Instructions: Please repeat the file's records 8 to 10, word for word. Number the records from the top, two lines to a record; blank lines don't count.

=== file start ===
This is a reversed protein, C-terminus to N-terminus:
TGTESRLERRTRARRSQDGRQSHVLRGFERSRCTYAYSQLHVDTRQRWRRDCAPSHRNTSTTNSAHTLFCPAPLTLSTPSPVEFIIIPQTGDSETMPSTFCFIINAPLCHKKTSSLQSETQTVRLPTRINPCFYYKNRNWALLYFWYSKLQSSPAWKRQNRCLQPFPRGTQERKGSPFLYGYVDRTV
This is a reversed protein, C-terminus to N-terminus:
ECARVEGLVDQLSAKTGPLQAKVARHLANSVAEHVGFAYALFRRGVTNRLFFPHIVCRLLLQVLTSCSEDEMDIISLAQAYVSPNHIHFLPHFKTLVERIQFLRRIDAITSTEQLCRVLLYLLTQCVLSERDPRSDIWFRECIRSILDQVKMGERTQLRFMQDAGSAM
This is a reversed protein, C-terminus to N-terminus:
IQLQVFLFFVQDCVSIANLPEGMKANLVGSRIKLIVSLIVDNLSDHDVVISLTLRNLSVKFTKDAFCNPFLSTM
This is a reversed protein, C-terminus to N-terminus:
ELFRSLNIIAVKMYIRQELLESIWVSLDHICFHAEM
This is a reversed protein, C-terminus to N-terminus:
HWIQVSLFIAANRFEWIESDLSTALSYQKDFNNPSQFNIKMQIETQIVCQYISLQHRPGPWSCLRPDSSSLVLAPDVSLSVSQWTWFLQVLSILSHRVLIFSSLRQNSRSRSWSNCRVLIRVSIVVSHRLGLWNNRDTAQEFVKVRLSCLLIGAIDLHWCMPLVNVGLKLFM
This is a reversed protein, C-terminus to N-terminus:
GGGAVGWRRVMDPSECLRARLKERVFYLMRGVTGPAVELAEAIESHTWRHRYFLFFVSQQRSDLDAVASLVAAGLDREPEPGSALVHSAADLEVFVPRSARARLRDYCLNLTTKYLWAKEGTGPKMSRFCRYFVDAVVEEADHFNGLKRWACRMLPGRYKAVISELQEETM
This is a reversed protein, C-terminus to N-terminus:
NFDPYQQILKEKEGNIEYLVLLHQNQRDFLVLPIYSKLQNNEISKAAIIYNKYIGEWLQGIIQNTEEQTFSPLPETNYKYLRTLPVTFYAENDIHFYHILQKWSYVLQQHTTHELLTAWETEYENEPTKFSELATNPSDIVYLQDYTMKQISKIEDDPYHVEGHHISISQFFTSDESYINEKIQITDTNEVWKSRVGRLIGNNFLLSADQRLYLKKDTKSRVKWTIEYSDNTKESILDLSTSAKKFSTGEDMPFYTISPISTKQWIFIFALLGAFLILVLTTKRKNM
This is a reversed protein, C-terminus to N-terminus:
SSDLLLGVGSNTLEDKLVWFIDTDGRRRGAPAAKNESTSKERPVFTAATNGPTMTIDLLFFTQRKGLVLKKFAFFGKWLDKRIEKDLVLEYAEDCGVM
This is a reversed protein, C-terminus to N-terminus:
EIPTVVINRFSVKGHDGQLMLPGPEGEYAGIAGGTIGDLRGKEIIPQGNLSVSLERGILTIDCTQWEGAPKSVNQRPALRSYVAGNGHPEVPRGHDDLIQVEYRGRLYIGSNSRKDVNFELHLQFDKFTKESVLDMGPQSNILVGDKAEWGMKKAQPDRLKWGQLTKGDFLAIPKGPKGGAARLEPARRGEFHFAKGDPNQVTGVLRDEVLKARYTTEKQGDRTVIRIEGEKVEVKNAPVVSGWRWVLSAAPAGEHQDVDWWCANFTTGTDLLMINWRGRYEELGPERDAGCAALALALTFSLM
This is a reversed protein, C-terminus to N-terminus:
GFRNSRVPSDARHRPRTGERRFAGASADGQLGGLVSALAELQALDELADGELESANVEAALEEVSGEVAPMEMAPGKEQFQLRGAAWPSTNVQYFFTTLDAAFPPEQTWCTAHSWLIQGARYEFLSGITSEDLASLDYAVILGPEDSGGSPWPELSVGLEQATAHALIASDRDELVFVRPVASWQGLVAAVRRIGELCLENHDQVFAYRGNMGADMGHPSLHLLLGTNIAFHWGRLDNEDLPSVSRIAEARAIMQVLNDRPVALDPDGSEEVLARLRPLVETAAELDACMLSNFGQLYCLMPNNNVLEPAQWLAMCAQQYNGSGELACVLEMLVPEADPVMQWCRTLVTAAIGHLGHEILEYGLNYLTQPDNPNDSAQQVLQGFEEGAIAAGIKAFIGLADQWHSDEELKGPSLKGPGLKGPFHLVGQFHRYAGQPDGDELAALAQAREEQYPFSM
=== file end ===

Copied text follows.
This is a reversed protein, C-terminus to N-terminus:
SSDLLLGVGSNTLEDKLVWFIDTDGRRRGAPAAKNESTSKERPVFTAATNGPTMTIDLLFFTQRKGLVLKKFAFFGKWLDKRIEKDLVLEYAEDCGVM
This is a reversed protein, C-terminus to N-terminus:
EIPTVVINRFSVKGHDGQLMLPGPEGEYAGIAGGTIGDLRGKEIIPQGNLSVSLERGILTIDCTQWEGAPKSVNQRPALRSYVAGNGHPEVPRGHDDLIQVEYRGRLYIGSNSRKDVNFELHLQFDKFTKESVLDMGPQSNILVGDKAEWGMKKAQPDRLKWGQLTKGDFLAIPKGPKGGAARLEPARRGEFHFAKGDPNQVTGVLRDEVLKARYTTEKQGDRTVIRIEGEKVEVKNAPVVSGWRWVLSAAPAGEHQDVDWWCANFTTGTDLLMINWRGRYEELGPERDAGCAALALALTFSLM
This is a reversed protein, C-terminus to N-terminus:
GFRNSRVPSDARHRPRTGERRFAGASADGQLGGLVSALAELQALDELADGELESANVEAALEEVSGEVAPMEMAPGKEQFQLRGAAWPSTNVQYFFTTLDAAFPPEQTWCTAHSWLIQGARYEFLSGITSEDLASLDYAVILGPEDSGGSPWPELSVGLEQATAHALIASDRDELVFVRPVASWQGLVAAVRRIGELCLENHDQVFAYRGNMGADMGHPSLHLLLGTNIAFHWGRLDNEDLPSVSRIAEARAIMQVLNDRPVALDPDGSEEVLARLRPLVETAAELDACMLSNFGQLYCLMPNNNVLEPAQWLAMCAQQYNGSGELACVLEMLVPEADPVMQWCRTLVTAAIGHLGHEILEYGLNYLTQPDNPNDSAQQVLQGFEEGAIAAGIKAFIGLADQWHSDEELKGPSLKGPGLKGPFHLVGQFHRYAGQPDGDELAALAQAREEQYPFSM